Tinariwen at the National Concert Hall, July 1st.
For one night only, Tinariwen brought their distinct brand of desert blues to Dublin’s National Concert Hall. As the lights go down and they file on to the stage, Fender amps arrayed in front of a simple black backdrop, the six musicians set up the slow building groove of opening song Tinde. With its layers of vocals and interlocking claps laid over a beat from percussionist Said Ag Ayad, it serves to set the scene for the evening.
As they take up their instruments for Nazagh Ejbal, Abdallah Ag Alhousseyni steps forward to sing, the shifting sounds of the guitars layered over the clapped rhythms, the sound really starts to open up. Those characteristic shifting textures call to mind images of wide open spaces – Tifawit, with its rock solid bass groove put down by Eyadou Ag Leche, brings up the tempo as Alhassane Ag Touhami dances his way to the front of the stage.
They might have a reputation as serious poets of the desert, but they know how to please a crowd. Tin Ilhan, from their newest record Emmaar, is a stomping rocker of a song – with Sadam Iyad Imarhan taking over vocal duties, his intense, snaking guitar lines build over the pulse of Ag Leche’s bass.
Lone percussionist Said Ag Ayad, armed with only two drums and a tambourine, manages to coax a seemingly endless array of subtle sounds from his instruments – on Toumas Tincha, as he stomps on the tambourine, he kicks up a fierce beat.Things only get livelier from here – as Ag Leche steps forward to take a bass solo during Arawan, Ag Touhami leads the crowd in keeping the beat, dancing all the while. Ag Leche picks up on the moves on Timadrit in Sahara – what start out as little hops from the inscrutable bassist turn into a kind of a jig, Ag Touhami egging [him on.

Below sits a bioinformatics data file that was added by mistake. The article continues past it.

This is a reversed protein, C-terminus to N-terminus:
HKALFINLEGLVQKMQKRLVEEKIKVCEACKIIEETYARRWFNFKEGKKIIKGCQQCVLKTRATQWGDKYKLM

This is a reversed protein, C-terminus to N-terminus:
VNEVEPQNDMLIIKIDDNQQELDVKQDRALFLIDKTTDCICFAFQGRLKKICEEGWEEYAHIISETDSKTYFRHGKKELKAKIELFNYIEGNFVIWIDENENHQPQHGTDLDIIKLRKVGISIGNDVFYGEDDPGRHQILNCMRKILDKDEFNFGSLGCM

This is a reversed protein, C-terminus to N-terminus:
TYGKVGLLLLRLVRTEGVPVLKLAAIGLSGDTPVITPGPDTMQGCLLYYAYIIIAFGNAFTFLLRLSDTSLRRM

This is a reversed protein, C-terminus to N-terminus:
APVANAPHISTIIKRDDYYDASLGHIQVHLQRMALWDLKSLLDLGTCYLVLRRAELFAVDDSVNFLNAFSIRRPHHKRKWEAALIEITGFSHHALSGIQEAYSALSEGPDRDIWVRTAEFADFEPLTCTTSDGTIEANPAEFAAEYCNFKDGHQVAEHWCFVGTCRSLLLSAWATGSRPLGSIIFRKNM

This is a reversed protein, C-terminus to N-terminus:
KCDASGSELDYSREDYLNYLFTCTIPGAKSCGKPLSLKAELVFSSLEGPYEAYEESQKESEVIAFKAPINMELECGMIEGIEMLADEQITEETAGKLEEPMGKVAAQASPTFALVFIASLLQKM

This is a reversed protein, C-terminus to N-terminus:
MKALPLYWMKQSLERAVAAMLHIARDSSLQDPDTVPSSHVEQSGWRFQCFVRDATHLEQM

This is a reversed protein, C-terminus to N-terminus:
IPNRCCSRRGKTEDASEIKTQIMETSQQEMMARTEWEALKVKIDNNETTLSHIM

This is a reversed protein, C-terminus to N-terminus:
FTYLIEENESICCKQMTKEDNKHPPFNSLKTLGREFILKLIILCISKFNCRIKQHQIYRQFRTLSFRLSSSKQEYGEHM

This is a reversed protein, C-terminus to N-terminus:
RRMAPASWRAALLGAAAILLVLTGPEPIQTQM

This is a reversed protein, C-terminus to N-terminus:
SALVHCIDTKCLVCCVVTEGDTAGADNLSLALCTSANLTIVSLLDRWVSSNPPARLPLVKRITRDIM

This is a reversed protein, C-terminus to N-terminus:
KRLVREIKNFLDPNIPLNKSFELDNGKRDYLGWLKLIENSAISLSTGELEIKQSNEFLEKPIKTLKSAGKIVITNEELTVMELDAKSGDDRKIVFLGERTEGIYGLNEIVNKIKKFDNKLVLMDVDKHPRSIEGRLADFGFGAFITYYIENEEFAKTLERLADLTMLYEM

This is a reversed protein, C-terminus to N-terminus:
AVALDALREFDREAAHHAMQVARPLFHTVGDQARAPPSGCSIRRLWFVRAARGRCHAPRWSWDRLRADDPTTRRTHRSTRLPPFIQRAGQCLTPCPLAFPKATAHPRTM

Tiwiyen closes out the set – a raucous, foot-stomping tune, the tempo builds as Ag Touhami’s dancing gets wilder. As it closes with a bang, they earn a standing ovation from the house as they leave the stage. Abdallah Ag Alhousseyni takes the stage alone with his acoustic guitar for the first of two encore songs.
Warnila Wartila is a gentle, haunting tune, Ag Alhousseyni’s vocal punctuated by his softly picked guitar lines. As he comes to the end, he is re-joined for one last time by the rest. As they file out one by one, each picks up on the tune as it shifts into Achraybone, a final blast of Saharan blues to bring the night to its end. They leave the crowd on their feet, wanting more from these masters of the desert blues.